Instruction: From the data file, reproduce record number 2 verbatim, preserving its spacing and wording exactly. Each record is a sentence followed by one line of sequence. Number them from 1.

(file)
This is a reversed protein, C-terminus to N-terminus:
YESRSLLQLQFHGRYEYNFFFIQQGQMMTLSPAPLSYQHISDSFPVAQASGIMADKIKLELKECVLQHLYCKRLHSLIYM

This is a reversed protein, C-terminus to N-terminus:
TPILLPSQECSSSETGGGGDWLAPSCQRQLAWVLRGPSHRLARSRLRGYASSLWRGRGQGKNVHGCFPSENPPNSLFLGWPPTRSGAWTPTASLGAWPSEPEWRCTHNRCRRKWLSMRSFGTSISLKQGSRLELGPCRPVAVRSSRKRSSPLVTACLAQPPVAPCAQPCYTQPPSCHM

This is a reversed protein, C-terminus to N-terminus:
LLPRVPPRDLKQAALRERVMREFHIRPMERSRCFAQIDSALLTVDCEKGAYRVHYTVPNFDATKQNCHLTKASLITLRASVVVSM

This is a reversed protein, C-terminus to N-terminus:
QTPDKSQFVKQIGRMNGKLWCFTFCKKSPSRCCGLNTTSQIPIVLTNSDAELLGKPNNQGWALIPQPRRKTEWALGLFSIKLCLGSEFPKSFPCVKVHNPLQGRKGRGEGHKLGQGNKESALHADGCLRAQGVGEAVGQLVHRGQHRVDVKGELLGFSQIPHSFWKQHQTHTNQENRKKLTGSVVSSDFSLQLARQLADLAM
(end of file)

This is a reversed protein, C-terminus to N-terminus:
TPILLPSQECSSSETGGGGDWLAPSCQRQLAWVLRGPSHRLARSRLRGYASSLWRGRGQGKNVHGCFPSENPPNSLFLGWPPTRSGAWTPTASLGAWPSEPEWRCTHNRCRRKWLSMRSFGTSISLKQGSRLELGPCRPVAVRSSRKRSSPLVTACLAQPPVAPCAQPCYTQPPSCHM